Syrian Girl who Laughed at Bombs, Starts New Life in Turkey
Image Source: saudigazette.com
A three-year-old girl taught to laugh off the sound of shelling in war-torn Syria has left with her family and started a new life in neighboring Turkey, her father said Wednesday. Salwa crossed the border together with her parents last week at the invitation of the Turkish state, her father Abdullah Al-Mohammed said.
The little girl rose to fame last month after a video was circulated on social media of her and her father laughing at bombardment in embattled northwest Syria. Her father said he was delighted Salwa would now be ready to lead a quiet life in Turkey, faraway from the “disturbing sounds”.
“Her future here — after she starts kindergarten then school — will certainly be better than if she had stayed somewhere at war,” the 32-year-old said. In the video widely shared last month, he asks his only daughter if the whizzing sound they can hear outside is a plane or a mortar. “A mortar,” the three-year-old answers.
“When it comes, we will laugh,” she says before — at the sound of a blast outside — breaking into a giggle that endeared her to millions. Mohammed says he’s happy he will not need to invent games to gloss over the horrors of Syria’s nine-year war . “At least now I won’t need to mislead her,” he told AFP by telephone from the border region of Hatay, where he’s now trying to find employment . ‘In a safe place’.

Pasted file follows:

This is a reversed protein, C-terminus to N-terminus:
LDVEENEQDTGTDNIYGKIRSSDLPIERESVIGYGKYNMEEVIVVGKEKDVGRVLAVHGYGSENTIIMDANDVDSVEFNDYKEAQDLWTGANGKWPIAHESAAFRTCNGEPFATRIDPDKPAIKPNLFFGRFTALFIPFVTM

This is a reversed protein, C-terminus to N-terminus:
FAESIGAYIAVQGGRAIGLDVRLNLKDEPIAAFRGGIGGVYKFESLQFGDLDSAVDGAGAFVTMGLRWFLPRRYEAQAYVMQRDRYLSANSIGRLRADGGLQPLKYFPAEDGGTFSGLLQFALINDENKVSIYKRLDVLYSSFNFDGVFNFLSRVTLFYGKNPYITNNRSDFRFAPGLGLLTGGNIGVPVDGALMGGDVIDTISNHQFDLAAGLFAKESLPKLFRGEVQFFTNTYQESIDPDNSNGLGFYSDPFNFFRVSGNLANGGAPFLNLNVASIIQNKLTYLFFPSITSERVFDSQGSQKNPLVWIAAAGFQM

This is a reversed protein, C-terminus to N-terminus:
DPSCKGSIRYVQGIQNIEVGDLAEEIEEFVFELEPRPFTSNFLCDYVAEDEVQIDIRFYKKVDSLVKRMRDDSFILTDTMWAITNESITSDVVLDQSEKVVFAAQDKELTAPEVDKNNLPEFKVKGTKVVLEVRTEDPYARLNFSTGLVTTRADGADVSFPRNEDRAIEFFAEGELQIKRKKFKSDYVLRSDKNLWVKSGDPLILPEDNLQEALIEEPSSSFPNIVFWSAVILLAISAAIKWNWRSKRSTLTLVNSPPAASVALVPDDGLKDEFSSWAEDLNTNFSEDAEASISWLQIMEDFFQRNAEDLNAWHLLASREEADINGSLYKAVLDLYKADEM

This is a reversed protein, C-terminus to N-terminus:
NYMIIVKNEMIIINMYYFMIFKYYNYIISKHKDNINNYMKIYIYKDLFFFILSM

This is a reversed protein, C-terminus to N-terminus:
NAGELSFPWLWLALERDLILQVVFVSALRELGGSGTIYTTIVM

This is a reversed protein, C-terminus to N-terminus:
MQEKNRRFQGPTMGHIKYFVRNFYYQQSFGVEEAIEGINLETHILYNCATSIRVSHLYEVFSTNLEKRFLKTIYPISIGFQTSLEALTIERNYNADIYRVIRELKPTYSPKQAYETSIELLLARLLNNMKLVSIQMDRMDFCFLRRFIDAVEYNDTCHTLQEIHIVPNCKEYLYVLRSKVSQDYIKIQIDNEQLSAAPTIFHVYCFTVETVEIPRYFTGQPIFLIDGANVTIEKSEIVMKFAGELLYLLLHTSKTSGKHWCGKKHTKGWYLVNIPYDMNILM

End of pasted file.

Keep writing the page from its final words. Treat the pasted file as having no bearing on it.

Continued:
A Russia-backed military offensive on Syria’s last major opposition bastion of Idlib since December has forced almost a million people — more than 60 percent of them children — out of their homes and shelters. Many have sought refuge in areas along the Turkish border, but Turkey — already hosting 3.6 million Syrian refugees on its soil — has been reluctant to allow any more through. Though he’s one among the lucky ones, Salwa’s father said the departure was bitter-sweet.
“I’m happy we are during a safe place which we managed to escape the bombardment, but I’m also annoyed and sad that I had to go away my country,” he said. Mohammed escaped his hometown of Saraqeb late last year as regime forces approached. He and his family then found refuge within the town of Sarmada further north, where an AFP correspondent met them in February.
The most recent escalation of violence in Idlib has killed more than 470 civilians, the Syrian Observatory for Human Rights monitoring group says. A new report within the week found that fighting in the area has rendered large parts of the region uninhabitable. The charity group Save the youngsters has warned that, even within the case of an instantaneous ceasefire, it might take “months if not years” to rebuild destroyed civilian infrastructure and create the trust for communities to return.